An Introduction to Workers' Compensation
If your business employs workers, you are probably required by law to purchase workers’ compensation insurance. As its name suggests, this coverage is designed to compensate workers for injuries sustained on the job. It ensures that injured employees receive the workers compensation benefits that are prescribed by state law.
History of Workers Compensation
Before workers compensation laws were enacted, injured workers and their employers were governed by common law.
The law largely favored employers. Workers could seek compensation for on-the-job injuries by suing their employer, but they were rarely successful. Most employee suits could be defeated based on one of the following arguments:
- The Assumption of Risk The employee assumed the risks associated with the work when he or she took the job.
- Contributory Negligence The employee's own negligence contributed to the injury, so the employer was not at fault.
- Fellow Employee Negligence The worker's injury was caused by the negligence of a fellow employee.
These defenses were difficult for employees to overcome, so few obtained any compensation for workplace injuries. The situation began to change in the early twentieth century as the public became more sympathetic to employees' plight. The first workers compensation law in the United States was enacted in 1911 by the Wisconsin legislature. Other states quickly followed suit.
By the early 1920s, most states had implemented a workers compensation system. The last state to enact a workers compensation statute was Hawaii. Its law was passed in 1949.
In all but two states (Oklahoma and Texas), workers compensation coverage is mandatory. This means that employers are obligated by law to purchase a workers compensation policy on their employees' behalf.
Employers that fulfill this obligation are protected from lawsuits by injured employees. Workers who accept benefits for an injury under a workers compensation policy are barred from suing their employer for that injury.
Workers compensation laws do not apply to every worker. The laws have some exceptions, which vary from state to state. Many laws exclude domestic and agricultural workers, independent contractors, and sole proprietors.
Rates Reflect Expected Losses
Workers compensation insurers and rating agencies (like the NCCI) collect vast amounts of data on workers compensation claims. They tabulate the data by industry group and classification code. For each classification, they calculate the number and size of claims that have occurred in each of the last few years. They utilize this data to predict the frequency and severity of future claims. When you buy workers compensation insurance for the first time, the rate you pay will reflect the average claims experience of the class codes listed on your policy.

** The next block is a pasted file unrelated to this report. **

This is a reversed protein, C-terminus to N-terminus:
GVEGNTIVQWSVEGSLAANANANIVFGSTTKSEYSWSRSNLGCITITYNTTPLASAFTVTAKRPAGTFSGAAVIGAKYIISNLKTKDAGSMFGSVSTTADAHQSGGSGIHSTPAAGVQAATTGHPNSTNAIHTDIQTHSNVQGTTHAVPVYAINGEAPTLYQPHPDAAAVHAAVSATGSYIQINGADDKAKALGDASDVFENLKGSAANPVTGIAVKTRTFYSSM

Agriculture, mining, and construction are hazardous occupations. Workers employed in these industries are prone to serious injuries. Thus, their employers pay relatively high rates for workers compensation coverage.
Employers that operate businesses in less hazardous industries pay lower rates.
Once your business has been operating for a few years, it will likely be subject to experience rating. This term refers to a method of rating in which your premium is adjusted up or down to reflect your company's loss history. Depending on your claims experience, you may pay more or less for workers compensation insurance than other employers in your industry. If your loss experience is better than average, a credit may be applied to your workers compensation premium. The reverse is also true.
Premium Reduction Strategies
Employers have a number of options for reducing their workers compensation premiums. One is to institute a risk management program in order to minimize on-the-job injuries. If you need help setting up a program, ask your insurer for assistance.
Many insurers offer risk control services to help their policyholders reduce losses.
Another option for reducing your premiums is to enroll in a dividend plan. Dividend plans reward employers that have a good loss record. There are several types of plans. Some plans calculate dividends based on premium only. Others also consider your loss experience. Dividend plans vary by state, and from one insurer to another.
A third way to lower the cost of workers compensation coverage is through self-insurance. When you self-insure, you assume a portion of the risk of workers compensation losses. Two types of self-insurance that are available to small businesses are a small deductible plan and group insurance. A self-insured group is a collection of businesses that pool their premiums and losses. Group self-insurance is not available in all states.